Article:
100 Hole Hike raises $56,000 First Tee Idaho


The funds will help purchase clubs for the children and eliminate other financial barriers that often prevent children from participating in golf.

BOISE, Idaho — A group of 16 players set out at Pierce Park Greens to raise money for First Tee Idaho.

The group played 100 holes each – from 7 a.m. to 3:30 p.m. – earning program money for each hole completed. Each golfer recruited sponsors and donors on an individual basis.

In total, the 16-man crew raised over $56,000. They called the event “100 Hole Hike”.

First Tee will use the funds to purchase golf clubs for children and remove other barriers to entry into the sport, according to First Tee Idaho board member Craig Naylor.

The program teaches children the game of golf through 9 core values. These same values ​​translate into life off the course.

“First of all, we want them to be a golfer for life, whatever level they want to reach. But most importantly, our goal is to make them successful in whatever they want to do through to the values ​​and skills that we provided to them on the first tee,” Naylor said.

As the peloton of competitors at Pierce Park proves, these values ​​are timeless.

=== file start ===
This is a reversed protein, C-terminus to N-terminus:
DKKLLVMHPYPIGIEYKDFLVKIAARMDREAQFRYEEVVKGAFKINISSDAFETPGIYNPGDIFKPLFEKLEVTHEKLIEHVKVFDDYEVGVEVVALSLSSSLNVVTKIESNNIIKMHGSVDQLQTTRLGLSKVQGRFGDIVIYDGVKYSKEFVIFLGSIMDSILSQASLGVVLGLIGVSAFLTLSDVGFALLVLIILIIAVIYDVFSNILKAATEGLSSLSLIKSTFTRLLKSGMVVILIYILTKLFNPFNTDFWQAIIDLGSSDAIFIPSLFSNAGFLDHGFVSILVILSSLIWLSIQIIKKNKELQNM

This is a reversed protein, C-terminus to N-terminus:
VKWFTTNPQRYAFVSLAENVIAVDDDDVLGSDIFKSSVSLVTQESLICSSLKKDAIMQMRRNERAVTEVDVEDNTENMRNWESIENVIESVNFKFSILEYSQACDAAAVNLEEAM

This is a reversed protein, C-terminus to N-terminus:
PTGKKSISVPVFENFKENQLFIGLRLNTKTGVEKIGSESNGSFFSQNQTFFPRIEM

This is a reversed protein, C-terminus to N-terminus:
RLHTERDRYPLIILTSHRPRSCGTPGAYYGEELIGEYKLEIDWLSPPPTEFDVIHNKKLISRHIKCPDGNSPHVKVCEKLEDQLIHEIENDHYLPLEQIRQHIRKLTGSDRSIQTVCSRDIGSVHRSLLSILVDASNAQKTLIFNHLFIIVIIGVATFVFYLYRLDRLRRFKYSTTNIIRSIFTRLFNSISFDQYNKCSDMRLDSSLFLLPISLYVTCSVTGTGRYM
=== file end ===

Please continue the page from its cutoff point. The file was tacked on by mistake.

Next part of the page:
At first glance, one might assume that 14-year-old Reid Hoppock has nothing in common with playmates twice – or even three times – his age.

“I just met them today,” Reid said.

But the golfer is in good company. Today, Reid stands alongside former Oregon Duck golfer JJ Astorquia and former Canadian Tour winner Joe Panzeri.

“Reid reminds me a lot of JJ and myself when we were younger. He loves golf. Obviously he has a lot of talent and attitude. I like that he has great confidence. He has a nice future,” Panzeri said. .

Panzeri’s comments are not limited to the limits of the course. Because he and Astorquia know firsthand the general value of golf course education.

“There are very few people who live off of it. That’s for sure,” Astorquia said. “You have good holes and bad holes there. You just have to keep going. There’s another hole ahead and another shot ahead. It’s a life lesson.”

With 100 holes on the scorecard – or scorecards in this case – Reid has more shots ahead of him than he cares to count. It’s because Reid read the play.

In this group, the goal is to play well. But the dashboard is not the part that matters.

“Integrity, responsibility and respect. All of that has been very important to me. In school, in golf and in life,” Reid said.

According to Naylor, First Tee Idaho serves children ages 7 to 18 throughout Idaho. Anyone interested in getting involved or registering their child can register here.

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